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 ARTICLES

 Basic Plasma Phenomena, Waves, Instabilities

Backward mode of the ioncyclotron wave in a semibounded magnetized Lorentzian plasma
View Description Hide DescriptionThe backward modes of the surface ioncyclotron wave are investigated in a semibounded magnetized Lorentzian plasma. The dispersion relation of the backward mode of the surface ioncyclotron wave is obtained using the specular reflection boundary condition with the plasmadielectric function. The result shows that the nonthermal effect suppresses the wave frequency as well as the group velocity of the surface ioncyclotron wave. It is also found that the nonthermal effect on the surface ioncyclotron wave increases with an increase of the wave number. In addition, it is found that the propagation domain of the surface ioncyclotron wave increases with an increase of the ratio of the electron plasma frequency to the electron gyrofrequency. It is also found that the nonthermal effect increases the propagation domain of the surface ioncyclotron wave in a semibounded magnetized Lorentzian plasma.

Laser induced fluorescence measurements of ion velocity and temperature of drift turbulence driven sheared plasma flow in a linear helicon plasma device
View Description Hide DescriptionUsing laser induced fluorescence(LIF), radial profiles of azimuthal ion fluid velocity and ion temperature are measured in the controlled shear decorrelation experiment (CSDX) linear helicon plasma device. Ion velocities and temperatures are derived from the measured Doppler broadened velocity distribution functions of argon ions. The LIF system employs a portable, high power (>300 mW), narrowband (∼1 MHz) tunable diode laserbased system operating at 668.614 nm. Previous studies in CSDX have shown the existence of a radially sheared azimuthal flow as measured with time delay estimation methods and Mach probes. Here, we report the first LIFmeasurements of sheared plasma fluid flow in CSDX. Above a critical magnetic field, the ion fluid flow profile evolves from radially uniform to peaked on axis with a distinct reversed flow region at the boundary, indicating the development of a sheared azimuthal flow. Simultaneously, the ion temperature also evolves from a radially uniform profile to a profile with a gradient. Measurements in turbulent and coherent drift wave mode dominated plasmas are compared.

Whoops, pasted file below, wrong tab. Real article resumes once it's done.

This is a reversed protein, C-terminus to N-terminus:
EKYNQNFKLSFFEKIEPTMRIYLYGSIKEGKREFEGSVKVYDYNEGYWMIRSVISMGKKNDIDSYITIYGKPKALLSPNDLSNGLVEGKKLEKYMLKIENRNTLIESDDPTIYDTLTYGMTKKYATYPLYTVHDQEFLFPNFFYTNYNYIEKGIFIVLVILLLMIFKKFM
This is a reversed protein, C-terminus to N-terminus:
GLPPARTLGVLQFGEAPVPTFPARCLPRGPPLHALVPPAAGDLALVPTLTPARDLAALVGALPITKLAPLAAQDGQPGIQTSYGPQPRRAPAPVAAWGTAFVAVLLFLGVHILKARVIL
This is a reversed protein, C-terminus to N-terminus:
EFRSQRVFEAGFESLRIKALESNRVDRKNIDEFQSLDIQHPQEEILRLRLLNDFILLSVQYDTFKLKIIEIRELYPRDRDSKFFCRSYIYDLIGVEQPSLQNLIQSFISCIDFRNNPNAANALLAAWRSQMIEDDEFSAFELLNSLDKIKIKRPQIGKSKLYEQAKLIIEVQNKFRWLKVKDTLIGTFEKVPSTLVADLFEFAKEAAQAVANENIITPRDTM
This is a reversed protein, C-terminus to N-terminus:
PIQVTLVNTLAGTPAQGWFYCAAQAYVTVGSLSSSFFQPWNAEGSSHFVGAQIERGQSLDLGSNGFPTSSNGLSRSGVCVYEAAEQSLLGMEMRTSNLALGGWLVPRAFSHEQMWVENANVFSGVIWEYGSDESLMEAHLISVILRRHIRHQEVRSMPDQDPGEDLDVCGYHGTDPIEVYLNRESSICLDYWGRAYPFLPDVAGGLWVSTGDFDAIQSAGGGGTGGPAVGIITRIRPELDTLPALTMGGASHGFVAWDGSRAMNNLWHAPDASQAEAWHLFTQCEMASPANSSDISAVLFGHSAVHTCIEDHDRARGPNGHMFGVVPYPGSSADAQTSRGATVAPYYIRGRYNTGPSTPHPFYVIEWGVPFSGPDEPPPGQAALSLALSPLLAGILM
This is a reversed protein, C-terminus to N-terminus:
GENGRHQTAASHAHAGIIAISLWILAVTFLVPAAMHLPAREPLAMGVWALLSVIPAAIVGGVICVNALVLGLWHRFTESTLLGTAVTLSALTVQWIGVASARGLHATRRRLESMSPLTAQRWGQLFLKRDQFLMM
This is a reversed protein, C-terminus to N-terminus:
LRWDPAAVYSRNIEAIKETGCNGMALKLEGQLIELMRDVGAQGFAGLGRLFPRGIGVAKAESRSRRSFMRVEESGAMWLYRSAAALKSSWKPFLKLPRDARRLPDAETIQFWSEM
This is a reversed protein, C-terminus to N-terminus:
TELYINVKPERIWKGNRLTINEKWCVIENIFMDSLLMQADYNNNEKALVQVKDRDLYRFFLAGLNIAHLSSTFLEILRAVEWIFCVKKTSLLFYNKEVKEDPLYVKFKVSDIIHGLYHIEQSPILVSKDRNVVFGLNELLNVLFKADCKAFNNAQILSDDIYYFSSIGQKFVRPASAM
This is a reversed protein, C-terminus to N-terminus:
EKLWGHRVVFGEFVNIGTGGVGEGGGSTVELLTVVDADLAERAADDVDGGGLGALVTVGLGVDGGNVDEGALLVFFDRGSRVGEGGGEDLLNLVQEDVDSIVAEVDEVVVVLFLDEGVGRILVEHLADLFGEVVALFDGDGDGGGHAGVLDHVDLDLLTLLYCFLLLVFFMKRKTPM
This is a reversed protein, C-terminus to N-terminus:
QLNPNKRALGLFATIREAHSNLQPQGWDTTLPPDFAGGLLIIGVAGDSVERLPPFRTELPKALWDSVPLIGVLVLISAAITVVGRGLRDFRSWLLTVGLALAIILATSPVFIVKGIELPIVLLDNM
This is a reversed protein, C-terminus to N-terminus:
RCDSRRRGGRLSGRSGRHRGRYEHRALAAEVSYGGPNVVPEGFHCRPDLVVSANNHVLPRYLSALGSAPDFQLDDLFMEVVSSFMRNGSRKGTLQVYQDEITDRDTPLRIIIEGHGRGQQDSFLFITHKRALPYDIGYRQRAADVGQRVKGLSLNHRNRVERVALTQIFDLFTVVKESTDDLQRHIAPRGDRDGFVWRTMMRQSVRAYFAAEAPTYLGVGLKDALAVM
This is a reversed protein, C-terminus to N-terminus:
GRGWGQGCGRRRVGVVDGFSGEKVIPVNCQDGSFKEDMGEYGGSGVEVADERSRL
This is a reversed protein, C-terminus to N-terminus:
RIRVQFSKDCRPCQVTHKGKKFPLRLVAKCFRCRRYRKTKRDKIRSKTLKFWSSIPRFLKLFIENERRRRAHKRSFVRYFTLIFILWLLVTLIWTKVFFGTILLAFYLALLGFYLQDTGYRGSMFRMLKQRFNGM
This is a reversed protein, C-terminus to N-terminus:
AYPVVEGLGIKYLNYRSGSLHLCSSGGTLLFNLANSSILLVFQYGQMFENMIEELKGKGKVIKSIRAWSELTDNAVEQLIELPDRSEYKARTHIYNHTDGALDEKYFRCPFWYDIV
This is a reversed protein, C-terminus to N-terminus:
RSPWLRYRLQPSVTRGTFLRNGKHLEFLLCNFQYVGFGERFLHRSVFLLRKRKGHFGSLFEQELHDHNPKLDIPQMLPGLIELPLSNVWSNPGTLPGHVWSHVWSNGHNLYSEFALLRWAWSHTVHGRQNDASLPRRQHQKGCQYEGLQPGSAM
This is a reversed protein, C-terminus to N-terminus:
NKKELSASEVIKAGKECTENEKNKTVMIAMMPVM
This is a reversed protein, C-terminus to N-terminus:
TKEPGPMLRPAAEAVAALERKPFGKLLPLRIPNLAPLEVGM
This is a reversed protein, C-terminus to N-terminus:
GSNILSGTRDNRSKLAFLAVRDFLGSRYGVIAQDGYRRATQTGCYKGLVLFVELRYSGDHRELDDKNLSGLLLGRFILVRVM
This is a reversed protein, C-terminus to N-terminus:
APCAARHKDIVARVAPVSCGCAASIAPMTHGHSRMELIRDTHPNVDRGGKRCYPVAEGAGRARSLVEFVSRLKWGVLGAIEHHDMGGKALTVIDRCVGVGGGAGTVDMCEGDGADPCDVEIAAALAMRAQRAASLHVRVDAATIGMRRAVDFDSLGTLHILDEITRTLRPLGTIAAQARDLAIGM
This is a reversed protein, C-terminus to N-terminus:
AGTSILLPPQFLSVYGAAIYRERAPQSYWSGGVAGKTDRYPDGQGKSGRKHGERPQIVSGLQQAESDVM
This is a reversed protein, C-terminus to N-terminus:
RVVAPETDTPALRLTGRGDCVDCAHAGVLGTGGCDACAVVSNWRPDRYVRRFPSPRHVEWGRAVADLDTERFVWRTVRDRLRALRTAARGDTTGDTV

Kink modes and surface currents associated with vertical displacement events
View Description Hide DescriptionThe fast termination phase of a vertical displacement event (VDE) in a tokamak is modeled as a sequence of shrinking equilibria, where the core current profile remains constant so that the safetyfactor at the axis, , remains fixed and the systematically decreases. At some point, the n = 1 kink mode is destabilized. Kink modes distort the magnetic field lines outside the plasma, and surface currents are required to nullify the normal component of the Bfield at the plasma boundary and maintain equilibrium at finite pressure. If the plasma touches a conductor, the current can be transferred to the conductor, and may be measurable by the halo current monitors. This report describes a practical method to model the plasma as it evolves during a VDE, and determine the surface currents, needed to maintain equilibrium. The main results are that the onset conditions for the disruption are that the growthrate of the n = 1 kink exceeds half the Alfven time and the associated surface current needed to maintain equilibrium exceeds one half of the core plasma current. This occurs when drops below a low integer, usually 2. Application to NSTX provides favorable comparison with nonaxisymmetric halocurrent measurements. The model is also applied to ITER and shows that the 2/1 mode is projected to be the most likely cause of the final disruption.

Parametric decays in relativistic magnetized electronpositron plasmas with relativistic temperatures
View Description Hide DescriptionThe nonlinear evolution of a circularly polarized electromagnetic wave in an electronpositron plasma propagating along a constant background magnetic field is considered, by studying its parametric decays. Relativistic effects, of the particle motion in the wave field and of the plasma temperature, are included to obtain the dispersion relation of the decays. The exact dispersion relation of the pump wave has been previously calculated within the context of a relativistic fluid theory and presents two branches: an electromagnetic and an Alfvén one. We investigate the parametric decays for the pump wave in these two branches, including the anomalous dispersion zone of the Alfvén branch where the group velocity is negative. We solve the nonlinear dispersion relation for different pump wave amplitudes and plasma temperatures, finding various resonant and nonresonant wave couplings. We are able to identify these couplings and study their behavior as we modify the plasma parameters. Some of these couplings are suppressed for larger amplitudes or temperatures. We also find two kinds of modulational instabilities, one involving two sideband daughter waves and another involving a forwardpropagating electroacoustic mode and a sideband daughter wave.